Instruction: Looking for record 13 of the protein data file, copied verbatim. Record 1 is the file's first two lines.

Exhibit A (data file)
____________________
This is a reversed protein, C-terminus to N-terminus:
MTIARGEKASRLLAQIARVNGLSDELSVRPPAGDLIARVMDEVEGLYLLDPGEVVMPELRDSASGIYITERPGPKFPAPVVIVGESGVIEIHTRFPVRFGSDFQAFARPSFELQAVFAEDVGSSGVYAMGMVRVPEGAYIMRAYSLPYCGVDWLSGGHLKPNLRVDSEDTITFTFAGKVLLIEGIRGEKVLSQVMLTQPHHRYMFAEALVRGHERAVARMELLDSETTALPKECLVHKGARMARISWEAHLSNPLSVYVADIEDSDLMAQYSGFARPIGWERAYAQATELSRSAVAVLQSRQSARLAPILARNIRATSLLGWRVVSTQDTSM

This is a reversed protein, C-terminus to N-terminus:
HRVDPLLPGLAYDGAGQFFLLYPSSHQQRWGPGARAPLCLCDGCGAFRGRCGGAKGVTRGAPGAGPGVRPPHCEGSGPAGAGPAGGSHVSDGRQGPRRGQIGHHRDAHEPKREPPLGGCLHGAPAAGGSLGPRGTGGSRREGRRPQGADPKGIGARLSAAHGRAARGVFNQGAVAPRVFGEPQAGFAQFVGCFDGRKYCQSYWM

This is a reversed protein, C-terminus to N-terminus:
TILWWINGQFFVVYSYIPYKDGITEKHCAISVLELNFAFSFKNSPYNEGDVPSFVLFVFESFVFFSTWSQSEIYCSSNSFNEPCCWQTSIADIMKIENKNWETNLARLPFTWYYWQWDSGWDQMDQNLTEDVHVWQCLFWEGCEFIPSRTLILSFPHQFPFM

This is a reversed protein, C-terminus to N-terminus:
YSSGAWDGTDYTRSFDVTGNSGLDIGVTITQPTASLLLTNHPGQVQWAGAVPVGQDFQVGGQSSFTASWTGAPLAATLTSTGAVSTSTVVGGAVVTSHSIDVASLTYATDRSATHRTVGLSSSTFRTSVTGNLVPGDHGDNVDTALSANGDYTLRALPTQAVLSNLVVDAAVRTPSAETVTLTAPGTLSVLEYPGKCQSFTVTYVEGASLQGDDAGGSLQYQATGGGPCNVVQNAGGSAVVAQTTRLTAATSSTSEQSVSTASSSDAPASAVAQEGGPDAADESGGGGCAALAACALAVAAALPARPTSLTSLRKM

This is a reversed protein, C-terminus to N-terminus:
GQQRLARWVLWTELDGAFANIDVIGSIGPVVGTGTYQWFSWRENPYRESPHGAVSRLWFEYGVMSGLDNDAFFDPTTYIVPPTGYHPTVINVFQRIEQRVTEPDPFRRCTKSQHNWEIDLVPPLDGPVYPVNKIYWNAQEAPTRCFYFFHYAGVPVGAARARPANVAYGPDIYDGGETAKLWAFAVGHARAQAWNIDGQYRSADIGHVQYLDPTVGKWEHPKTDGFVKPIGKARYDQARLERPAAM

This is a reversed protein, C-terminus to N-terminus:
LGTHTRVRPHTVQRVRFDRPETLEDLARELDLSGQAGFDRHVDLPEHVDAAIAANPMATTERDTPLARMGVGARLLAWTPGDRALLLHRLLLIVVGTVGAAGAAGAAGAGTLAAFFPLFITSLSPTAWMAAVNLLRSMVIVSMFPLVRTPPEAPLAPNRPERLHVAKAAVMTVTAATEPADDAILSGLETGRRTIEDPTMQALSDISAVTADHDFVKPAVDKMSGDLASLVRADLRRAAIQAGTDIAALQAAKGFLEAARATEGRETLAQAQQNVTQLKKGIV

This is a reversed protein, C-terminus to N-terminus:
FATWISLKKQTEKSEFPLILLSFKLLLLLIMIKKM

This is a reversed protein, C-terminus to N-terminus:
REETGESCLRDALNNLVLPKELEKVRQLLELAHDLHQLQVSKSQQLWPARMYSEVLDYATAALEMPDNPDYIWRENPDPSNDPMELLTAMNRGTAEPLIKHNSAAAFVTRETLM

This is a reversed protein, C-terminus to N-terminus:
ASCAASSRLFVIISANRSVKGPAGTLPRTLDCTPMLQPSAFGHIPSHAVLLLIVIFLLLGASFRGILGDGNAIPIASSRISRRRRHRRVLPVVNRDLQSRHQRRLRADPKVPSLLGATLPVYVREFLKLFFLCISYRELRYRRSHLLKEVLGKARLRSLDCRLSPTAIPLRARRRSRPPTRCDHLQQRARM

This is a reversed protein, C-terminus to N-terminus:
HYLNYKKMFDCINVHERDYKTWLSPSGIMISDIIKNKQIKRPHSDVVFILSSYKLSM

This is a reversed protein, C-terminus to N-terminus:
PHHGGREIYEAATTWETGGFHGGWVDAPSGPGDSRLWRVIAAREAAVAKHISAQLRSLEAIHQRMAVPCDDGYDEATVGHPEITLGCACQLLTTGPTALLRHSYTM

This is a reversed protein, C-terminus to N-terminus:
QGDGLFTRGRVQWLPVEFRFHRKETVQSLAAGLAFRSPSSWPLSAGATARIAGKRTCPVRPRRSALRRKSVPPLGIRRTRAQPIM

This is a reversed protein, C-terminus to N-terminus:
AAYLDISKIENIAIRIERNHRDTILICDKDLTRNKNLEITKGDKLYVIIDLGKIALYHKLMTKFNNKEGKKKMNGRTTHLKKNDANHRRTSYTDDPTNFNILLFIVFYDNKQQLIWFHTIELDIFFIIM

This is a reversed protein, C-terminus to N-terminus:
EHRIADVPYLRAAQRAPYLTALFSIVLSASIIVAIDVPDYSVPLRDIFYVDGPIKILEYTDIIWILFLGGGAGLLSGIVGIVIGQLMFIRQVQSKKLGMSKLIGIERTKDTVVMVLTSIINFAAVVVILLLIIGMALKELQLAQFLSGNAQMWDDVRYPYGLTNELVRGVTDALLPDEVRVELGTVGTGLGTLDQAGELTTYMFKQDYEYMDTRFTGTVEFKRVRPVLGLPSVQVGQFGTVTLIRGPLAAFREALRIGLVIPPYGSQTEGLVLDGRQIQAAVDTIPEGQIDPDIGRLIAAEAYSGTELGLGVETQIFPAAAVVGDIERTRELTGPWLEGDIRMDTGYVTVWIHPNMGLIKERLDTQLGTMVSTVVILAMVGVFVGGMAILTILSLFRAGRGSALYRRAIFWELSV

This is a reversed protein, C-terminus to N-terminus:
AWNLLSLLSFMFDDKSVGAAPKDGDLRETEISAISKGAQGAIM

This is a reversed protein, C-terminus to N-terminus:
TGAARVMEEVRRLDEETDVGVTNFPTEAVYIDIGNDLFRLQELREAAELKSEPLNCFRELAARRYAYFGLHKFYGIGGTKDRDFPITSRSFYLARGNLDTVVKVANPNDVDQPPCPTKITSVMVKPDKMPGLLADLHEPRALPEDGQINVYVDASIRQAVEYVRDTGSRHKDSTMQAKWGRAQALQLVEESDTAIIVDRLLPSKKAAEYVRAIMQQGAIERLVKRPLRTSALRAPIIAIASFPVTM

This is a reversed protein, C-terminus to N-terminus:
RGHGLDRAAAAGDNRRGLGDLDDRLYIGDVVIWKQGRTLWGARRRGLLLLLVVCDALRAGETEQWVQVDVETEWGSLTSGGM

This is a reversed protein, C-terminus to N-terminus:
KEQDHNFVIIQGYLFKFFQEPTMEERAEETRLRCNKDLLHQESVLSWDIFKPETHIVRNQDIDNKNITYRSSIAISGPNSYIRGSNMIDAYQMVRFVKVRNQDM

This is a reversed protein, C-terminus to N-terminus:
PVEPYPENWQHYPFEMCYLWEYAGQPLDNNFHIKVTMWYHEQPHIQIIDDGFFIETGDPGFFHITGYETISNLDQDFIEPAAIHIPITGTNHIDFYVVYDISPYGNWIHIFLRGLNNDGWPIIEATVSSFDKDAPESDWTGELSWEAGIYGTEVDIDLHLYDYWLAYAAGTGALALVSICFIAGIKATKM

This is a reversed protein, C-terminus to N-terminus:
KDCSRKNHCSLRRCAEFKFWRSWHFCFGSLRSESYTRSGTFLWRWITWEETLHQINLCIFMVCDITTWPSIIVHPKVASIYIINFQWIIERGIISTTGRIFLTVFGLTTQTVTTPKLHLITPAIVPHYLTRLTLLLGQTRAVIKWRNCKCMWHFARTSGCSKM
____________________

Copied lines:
This is a reversed protein, C-terminus to N-terminus:
AAYLDISKIENIAIRIERNHRDTILICDKDLTRNKNLEITKGDKLYVIIDLGKIALYHKLMTKFNNKEGKKKMNGRTTHLKKNDANHRRTSYTDDPTNFNILLFIVFYDNKQQLIWFHTIELDIFFIIM